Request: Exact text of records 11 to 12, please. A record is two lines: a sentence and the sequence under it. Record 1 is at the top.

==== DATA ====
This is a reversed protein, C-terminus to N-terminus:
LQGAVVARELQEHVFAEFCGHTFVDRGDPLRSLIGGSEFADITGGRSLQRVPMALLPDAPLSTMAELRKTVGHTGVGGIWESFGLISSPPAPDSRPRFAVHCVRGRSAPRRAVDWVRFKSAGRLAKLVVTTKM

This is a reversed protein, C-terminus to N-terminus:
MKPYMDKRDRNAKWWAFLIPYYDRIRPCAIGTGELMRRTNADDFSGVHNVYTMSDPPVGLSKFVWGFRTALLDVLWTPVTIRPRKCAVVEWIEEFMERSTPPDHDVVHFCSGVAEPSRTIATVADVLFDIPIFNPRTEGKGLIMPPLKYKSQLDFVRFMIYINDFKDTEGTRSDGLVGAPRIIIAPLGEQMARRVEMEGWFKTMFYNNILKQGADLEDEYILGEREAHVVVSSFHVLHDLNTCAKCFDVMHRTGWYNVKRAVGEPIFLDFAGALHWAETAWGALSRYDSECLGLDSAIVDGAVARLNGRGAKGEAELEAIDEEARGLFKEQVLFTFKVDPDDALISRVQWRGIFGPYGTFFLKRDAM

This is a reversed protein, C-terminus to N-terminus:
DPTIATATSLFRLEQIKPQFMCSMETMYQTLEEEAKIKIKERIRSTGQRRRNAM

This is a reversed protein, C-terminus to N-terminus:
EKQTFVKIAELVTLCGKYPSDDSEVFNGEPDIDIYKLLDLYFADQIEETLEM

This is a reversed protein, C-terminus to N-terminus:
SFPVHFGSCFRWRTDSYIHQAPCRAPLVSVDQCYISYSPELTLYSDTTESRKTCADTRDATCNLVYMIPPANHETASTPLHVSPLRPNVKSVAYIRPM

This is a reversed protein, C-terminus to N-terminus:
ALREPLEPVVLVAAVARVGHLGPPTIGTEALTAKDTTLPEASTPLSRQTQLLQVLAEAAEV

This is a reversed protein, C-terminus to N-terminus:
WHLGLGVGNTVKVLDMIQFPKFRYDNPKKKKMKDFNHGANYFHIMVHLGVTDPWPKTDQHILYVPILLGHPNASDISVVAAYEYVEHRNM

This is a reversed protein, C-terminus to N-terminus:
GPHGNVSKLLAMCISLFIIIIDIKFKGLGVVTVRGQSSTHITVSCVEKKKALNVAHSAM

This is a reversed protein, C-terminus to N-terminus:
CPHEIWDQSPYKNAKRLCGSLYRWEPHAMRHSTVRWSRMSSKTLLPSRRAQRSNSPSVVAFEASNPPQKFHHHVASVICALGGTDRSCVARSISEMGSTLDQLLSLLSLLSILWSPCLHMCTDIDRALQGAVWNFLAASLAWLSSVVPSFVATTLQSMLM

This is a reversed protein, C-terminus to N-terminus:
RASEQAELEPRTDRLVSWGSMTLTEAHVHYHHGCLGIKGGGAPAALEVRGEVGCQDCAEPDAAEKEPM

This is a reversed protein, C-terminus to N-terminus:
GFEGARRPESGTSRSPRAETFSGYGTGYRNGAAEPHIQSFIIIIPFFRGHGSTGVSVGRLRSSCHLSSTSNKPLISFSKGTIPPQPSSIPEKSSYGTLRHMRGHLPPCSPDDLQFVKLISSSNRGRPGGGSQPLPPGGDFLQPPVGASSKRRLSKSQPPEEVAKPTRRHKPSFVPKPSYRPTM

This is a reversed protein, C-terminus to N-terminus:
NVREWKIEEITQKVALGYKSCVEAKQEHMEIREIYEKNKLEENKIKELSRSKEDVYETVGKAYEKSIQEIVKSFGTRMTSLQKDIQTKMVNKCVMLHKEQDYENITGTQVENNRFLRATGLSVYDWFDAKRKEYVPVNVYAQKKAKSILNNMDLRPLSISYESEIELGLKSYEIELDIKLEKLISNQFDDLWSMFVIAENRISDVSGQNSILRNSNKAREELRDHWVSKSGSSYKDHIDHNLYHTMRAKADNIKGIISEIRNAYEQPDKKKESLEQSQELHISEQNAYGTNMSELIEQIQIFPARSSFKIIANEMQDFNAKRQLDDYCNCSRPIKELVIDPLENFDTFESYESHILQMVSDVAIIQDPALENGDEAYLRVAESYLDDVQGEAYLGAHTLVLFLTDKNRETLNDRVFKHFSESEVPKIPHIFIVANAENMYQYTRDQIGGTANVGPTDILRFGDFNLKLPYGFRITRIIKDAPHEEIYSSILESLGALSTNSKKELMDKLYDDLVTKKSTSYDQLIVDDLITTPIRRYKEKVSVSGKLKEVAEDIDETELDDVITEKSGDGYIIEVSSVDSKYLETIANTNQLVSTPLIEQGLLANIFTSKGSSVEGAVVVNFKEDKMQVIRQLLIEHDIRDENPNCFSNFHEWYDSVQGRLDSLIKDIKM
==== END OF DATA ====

This is a reversed protein, C-terminus to N-terminus:
GFEGARRPESGTSRSPRAETFSGYGTGYRNGAAEPHIQSFIIIIPFFRGHGSTGVSVGRLRSSCHLSSTSNKPLISFSKGTIPPQPSSIPEKSSYGTLRHMRGHLPPCSPDDLQFVKLISSSNRGRPGGGSQPLPPGGDFLQPPVGASSKRRLSKSQPPEEVAKPTRRHKPSFVPKPSYRPTM

This is a reversed protein, C-terminus to N-terminus:
NVREWKIEEITQKVALGYKSCVEAKQEHMEIREIYEKNKLEENKIKELSRSKEDVYETVGKAYEKSIQEIVKSFGTRMTSLQKDIQTKMVNKCVMLHKEQDYENITGTQVENNRFLRATGLSVYDWFDAKRKEYVPVNVYAQKKAKSILNNMDLRPLSISYESEIELGLKSYEIELDIKLEKLISNQFDDLWSMFVIAENRISDVSGQNSILRNSNKAREELRDHWVSKSGSSYKDHIDHNLYHTMRAKADNIKGIISEIRNAYEQPDKKKESLEQSQELHISEQNAYGTNMSELIEQIQIFPARSSFKIIANEMQDFNAKRQLDDYCNCSRPIKELVIDPLENFDTFESYESHILQMVSDVAIIQDPALENGDEAYLRVAESYLDDVQGEAYLGAHTLVLFLTDKNRETLNDRVFKHFSESEVPKIPHIFIVANAENMYQYTRDQIGGTANVGPTDILRFGDFNLKLPYGFRITRIIKDAPHEEIYSSILESLGALSTNSKKELMDKLYDDLVTKKSTSYDQLIVDDLITTPIRRYKEKVSVSGKLKEVAEDIDETELDDVITEKSGDGYIIEVSSVDSKYLETIANTNQLVSTPLIEQGLLANIFTSKGSSVEGAVVVNFKEDKMQVIRQLLIEHDIRDENPNCFSNFHEWYDSVQGRLDSLIKDIKM